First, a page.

Last night I met a traditional old lady called Elizabeth. She spoke in proper clipped Queen’s English – each word carefully measured and pronounced, with pauses in the right places, no wasteful useful of language, and sentences punctuated with phrases like grand, lovely, and dear.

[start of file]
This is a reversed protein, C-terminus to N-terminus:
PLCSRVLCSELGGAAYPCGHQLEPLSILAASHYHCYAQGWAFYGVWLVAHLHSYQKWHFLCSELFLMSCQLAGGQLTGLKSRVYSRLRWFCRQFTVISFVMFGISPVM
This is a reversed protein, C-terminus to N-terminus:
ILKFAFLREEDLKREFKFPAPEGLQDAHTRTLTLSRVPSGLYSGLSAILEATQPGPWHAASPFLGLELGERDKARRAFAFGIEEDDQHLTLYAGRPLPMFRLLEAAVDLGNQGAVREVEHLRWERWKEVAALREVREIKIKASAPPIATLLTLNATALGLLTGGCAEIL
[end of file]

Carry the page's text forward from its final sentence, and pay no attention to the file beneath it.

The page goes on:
Her heritage spoke of generations of Cambridge scholars. I can imagine her as a small girl in India when her father was in the military service or a young lady in Nigeria teaching economics, or a middle aged woman in Zambia when it was still Rhodesia extolling the virtues of trade links, or in Eastern Asia prophesising the growth of the tiger economies. She choose a scholar’s life – teaching, researching and writing about economics, never marrying but instead adventuring out to native colonial lands. I pictured her family home in Cambridge a large Victorian styled manor with a sweeping staircase, a music room with a grand piano, family portraits and large antique oil paintings of gentlemen fox hunting, precious figurines and dollies on all the furniture, stacks of battered books in fine oak book shelves and dusty papers stacked high in the study. I also pictured an old woman sitting quietly by a dusty window, drinking her Earl grey tea, and eating her cucumber sandwiches, while petting Archibald, her cat. Alone with her memories.